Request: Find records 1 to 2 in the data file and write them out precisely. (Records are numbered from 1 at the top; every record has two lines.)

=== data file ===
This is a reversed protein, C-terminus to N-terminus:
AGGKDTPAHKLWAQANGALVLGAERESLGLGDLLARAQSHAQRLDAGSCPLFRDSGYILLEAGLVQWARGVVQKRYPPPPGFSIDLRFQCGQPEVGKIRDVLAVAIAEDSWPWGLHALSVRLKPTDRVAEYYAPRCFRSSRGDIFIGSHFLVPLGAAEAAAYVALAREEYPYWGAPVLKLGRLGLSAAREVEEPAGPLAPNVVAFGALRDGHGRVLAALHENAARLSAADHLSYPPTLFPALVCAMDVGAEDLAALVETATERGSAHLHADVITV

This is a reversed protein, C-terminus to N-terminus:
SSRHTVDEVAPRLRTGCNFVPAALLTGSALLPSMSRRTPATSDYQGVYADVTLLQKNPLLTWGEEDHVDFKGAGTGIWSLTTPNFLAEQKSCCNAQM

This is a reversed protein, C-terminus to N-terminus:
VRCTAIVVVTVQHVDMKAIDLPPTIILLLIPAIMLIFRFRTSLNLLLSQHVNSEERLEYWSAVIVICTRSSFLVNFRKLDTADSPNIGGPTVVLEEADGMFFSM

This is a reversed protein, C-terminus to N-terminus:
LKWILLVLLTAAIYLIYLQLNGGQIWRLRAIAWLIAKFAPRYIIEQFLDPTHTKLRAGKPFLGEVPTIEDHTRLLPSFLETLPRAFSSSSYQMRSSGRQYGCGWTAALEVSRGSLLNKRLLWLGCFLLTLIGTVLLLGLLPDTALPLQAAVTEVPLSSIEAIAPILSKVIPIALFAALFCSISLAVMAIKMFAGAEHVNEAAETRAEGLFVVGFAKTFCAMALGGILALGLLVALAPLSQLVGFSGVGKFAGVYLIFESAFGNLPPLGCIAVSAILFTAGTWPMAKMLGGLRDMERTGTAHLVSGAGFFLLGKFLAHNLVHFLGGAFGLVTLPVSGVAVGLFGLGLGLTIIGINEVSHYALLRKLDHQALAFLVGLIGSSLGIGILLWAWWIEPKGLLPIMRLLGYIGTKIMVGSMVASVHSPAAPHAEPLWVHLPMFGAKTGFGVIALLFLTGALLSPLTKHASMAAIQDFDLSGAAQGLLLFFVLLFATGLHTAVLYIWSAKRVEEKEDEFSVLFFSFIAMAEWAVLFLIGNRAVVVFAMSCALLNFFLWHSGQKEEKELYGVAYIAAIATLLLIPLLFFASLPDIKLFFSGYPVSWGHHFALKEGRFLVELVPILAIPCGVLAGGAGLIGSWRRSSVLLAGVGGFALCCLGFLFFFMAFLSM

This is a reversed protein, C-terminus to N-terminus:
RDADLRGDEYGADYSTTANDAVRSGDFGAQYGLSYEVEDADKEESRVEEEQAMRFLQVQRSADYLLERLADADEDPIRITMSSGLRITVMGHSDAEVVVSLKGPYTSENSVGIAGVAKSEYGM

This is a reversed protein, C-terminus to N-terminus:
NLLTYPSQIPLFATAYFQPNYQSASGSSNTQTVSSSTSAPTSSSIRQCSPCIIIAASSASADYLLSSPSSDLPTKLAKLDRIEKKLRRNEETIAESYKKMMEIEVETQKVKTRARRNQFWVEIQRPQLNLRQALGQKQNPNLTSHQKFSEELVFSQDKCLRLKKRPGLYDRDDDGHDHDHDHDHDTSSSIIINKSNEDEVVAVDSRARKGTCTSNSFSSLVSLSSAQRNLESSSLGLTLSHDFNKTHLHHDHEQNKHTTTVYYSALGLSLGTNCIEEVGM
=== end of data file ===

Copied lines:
This is a reversed protein, C-terminus to N-terminus:
AGGKDTPAHKLWAQANGALVLGAERESLGLGDLLARAQSHAQRLDAGSCPLFRDSGYILLEAGLVQWARGVVQKRYPPPPGFSIDLRFQCGQPEVGKIRDVLAVAIAEDSWPWGLHALSVRLKPTDRVAEYYAPRCFRSSRGDIFIGSHFLVPLGAAEAAAYVALAREEYPYWGAPVLKLGRLGLSAAREVEEPAGPLAPNVVAFGALRDGHGRVLAALHENAARLSAADHLSYPPTLFPALVCAMDVGAEDLAALVETATERGSAHLHADVITV

This is a reversed protein, C-terminus to N-terminus:
SSRHTVDEVAPRLRTGCNFVPAALLTGSALLPSMSRRTPATSDYQGVYADVTLLQKNPLLTWGEEDHVDFKGAGTGIWSLTTPNFLAEQKSCCNAQM